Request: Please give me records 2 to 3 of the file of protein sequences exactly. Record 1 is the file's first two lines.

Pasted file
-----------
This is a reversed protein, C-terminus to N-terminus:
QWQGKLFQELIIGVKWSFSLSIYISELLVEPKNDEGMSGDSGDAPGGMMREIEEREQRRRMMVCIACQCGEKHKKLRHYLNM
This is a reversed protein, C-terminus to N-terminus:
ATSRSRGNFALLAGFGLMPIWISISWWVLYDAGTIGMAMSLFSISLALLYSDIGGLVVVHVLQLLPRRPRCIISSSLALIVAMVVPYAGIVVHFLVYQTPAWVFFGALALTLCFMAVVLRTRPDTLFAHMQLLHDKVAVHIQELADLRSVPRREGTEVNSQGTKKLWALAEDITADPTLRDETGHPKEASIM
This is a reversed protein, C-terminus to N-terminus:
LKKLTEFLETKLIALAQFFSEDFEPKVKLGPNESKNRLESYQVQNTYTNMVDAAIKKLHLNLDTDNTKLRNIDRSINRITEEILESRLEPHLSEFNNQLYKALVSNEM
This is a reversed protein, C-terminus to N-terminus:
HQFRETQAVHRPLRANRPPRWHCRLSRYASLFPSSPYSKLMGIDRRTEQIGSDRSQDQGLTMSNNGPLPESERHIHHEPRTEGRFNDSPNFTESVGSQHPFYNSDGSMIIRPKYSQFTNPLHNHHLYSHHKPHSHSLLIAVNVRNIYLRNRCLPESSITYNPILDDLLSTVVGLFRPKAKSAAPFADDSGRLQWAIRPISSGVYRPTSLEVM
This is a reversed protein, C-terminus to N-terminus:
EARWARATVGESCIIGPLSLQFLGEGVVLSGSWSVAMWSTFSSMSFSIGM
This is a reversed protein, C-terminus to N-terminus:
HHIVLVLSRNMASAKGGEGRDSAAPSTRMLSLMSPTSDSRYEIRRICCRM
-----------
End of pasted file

This is a reversed protein, C-terminus to N-terminus:
ATSRSRGNFALLAGFGLMPIWISISWWVLYDAGTIGMAMSLFSISLALLYSDIGGLVVVHVLQLLPRRPRCIISSSLALIVAMVVPYAGIVVHFLVYQTPAWVFFGALALTLCFMAVVLRTRPDTLFAHMQLLHDKVAVHIQELADLRSVPRREGTEVNSQGTKKLWALAEDITADPTLRDETGHPKEASIM
This is a reversed protein, C-terminus to N-terminus:
LKKLTEFLETKLIALAQFFSEDFEPKVKLGPNESKNRLESYQVQNTYTNMVDAAIKKLHLNLDTDNTKLRNIDRSINRITEEILESRLEPHLSEFNNQLYKALVSNEM